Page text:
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Nutritional supplementation after surgery for hip fracture reduced fracture related complications in otherwise healthy patients

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 Q Does intravenous (IV) and oral nutritional supplementation after surgery for hip fracture reduce fracture related complications in otherwise healthy patients?

METHODS

Embedded ImageDesign:

randomised controlled trial.

Embedded ImageAllocation:

{concealed}.*

Embedded ImageBlinding:

blinded (healthcare providers).

Embedded ImageFollow up period:

120 days.

Embedded ImageSetting:

a hospital in Sweden.

Embedded ImagePatients:

80 patients >60 years of age (79% women) who had surgery <48 h after cervical or trochanteric hip fracture. Exclusion criteria were multiple or pathological fractures, malignant disease, inflammatory joint disease, pain, or functional impairment other than hip fracture that might inhibit normal mobilisation; substantial cognitive impairment, depression, acute psychosis, epileptic seizures, or alcohol or medication abuse; heart, kidney, or liver insufficiency; or type 1 diabetes mellitus, suspected acute myocardial infarction, or haematemesis.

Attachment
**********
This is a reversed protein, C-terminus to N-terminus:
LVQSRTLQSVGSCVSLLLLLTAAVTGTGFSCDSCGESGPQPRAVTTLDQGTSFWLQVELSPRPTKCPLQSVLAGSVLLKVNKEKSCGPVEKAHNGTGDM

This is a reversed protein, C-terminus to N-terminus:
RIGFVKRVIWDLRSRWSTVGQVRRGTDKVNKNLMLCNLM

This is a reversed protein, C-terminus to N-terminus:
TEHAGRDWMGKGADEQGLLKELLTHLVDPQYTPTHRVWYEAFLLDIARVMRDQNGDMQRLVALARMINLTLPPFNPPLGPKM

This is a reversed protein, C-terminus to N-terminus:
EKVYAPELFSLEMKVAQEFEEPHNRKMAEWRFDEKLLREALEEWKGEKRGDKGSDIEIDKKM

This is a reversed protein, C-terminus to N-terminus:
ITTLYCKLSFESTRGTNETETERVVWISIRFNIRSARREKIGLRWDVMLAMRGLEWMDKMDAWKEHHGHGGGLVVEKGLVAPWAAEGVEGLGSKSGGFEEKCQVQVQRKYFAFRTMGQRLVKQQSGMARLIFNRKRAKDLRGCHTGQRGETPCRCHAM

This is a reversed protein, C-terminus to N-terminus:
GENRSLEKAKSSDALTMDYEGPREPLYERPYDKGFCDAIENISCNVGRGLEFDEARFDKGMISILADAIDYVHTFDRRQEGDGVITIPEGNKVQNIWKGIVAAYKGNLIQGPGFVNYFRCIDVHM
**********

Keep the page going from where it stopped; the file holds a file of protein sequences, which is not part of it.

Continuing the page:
Embedded ImageIntervention:

nutritional supplementation for the first 10 days after surgery plus usual hospital food and beverage (n = 40) or usual hospital food and …

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